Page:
The language reflects a campaign promise by Republican Governor Glenn Youngkin to respect parental rights in public education. LGBTQ+ advocates however, expressed alarm over the section reading:

The phrase ‘transgender student’ shall mean a public school student whose parent has requested in writing, due to their child’s persistent and sincere belief that his or her gender differs with his or her sex, that their child be so identified while at school,” the guidelines read.

Parents are in the best position to work with their children … to determine (a) what names, nicknames, and/or pronouns, if any, shall be used for their child by teachers and school staff while their child is at school, (b) whether their child engages in any counseling or social transition at school that encourages a gender that differs from their child’s sex, or (c) whether their child expresses a gender that differs with their child’s sex while at school,” the policy continues.”

A trans activist who has children enrolled in the Fairfax County School District, the state’s largest school system and who asked to not be identified, told the Blade that in effect, a trans youth who is not openly out to family effectively would be forcibly outed which would cause serious harm in most cases.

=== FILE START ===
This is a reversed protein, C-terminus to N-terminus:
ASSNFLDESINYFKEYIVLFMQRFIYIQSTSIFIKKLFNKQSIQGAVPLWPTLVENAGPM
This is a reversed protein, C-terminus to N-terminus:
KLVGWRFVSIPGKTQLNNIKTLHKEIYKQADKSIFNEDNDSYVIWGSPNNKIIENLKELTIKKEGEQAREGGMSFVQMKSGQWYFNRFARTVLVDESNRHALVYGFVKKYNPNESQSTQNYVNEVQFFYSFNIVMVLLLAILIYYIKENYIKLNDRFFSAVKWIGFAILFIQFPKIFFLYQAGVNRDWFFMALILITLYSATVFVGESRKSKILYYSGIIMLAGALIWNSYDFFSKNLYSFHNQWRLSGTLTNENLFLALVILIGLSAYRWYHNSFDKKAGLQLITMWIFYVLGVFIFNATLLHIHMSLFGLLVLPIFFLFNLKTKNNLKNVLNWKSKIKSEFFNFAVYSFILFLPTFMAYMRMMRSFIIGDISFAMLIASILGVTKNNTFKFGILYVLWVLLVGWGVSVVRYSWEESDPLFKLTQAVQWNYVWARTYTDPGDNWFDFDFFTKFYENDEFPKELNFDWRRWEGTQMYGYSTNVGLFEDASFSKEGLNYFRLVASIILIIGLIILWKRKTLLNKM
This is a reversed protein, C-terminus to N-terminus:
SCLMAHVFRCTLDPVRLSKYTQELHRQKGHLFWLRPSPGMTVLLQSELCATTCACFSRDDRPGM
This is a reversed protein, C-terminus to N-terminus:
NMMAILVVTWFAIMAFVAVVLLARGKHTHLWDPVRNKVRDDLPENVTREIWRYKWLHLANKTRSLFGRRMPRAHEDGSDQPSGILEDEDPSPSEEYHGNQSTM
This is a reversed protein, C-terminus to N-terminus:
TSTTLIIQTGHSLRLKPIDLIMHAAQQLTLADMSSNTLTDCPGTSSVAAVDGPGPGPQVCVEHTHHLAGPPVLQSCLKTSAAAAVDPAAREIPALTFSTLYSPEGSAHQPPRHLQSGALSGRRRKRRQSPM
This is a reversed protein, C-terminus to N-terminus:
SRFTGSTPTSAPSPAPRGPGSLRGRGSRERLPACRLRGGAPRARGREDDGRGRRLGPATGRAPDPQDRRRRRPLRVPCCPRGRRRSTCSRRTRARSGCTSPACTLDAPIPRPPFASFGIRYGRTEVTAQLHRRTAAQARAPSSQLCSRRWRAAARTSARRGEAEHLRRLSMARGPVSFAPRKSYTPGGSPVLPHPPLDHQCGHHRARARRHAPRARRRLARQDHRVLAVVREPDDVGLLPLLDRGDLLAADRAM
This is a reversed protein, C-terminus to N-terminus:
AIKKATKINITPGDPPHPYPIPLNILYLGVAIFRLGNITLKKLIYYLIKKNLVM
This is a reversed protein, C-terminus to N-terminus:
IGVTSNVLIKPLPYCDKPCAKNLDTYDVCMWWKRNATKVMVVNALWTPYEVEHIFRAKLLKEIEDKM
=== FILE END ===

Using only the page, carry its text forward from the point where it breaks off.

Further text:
The other aspect the activist noted that the guidelines effectively require school staff and faculty to misgender trans students.


School Division] personnel shall refer to each student using only (i) the name that appears in the student’s official record, or (ii) if the student prefers, using any nickname commonly associated with the name that appears in the student’s official record.

School Division] personnel shall refer to each student using only the pronouns
appropriate to the sex appearing in the student’s official record – that is, male
pronouns for a student whose legal sex is male, and female pronouns for a
student whose legal sex is female

Notwithstanding the provisions of paragraphs (2) and (3) of this section,
[School Division] personnel shall refer to a student by a name other than one in
the student’s official record, or by pronouns other than those appropriate to the
sex appearing in the student’s official record, only if an eligible student or a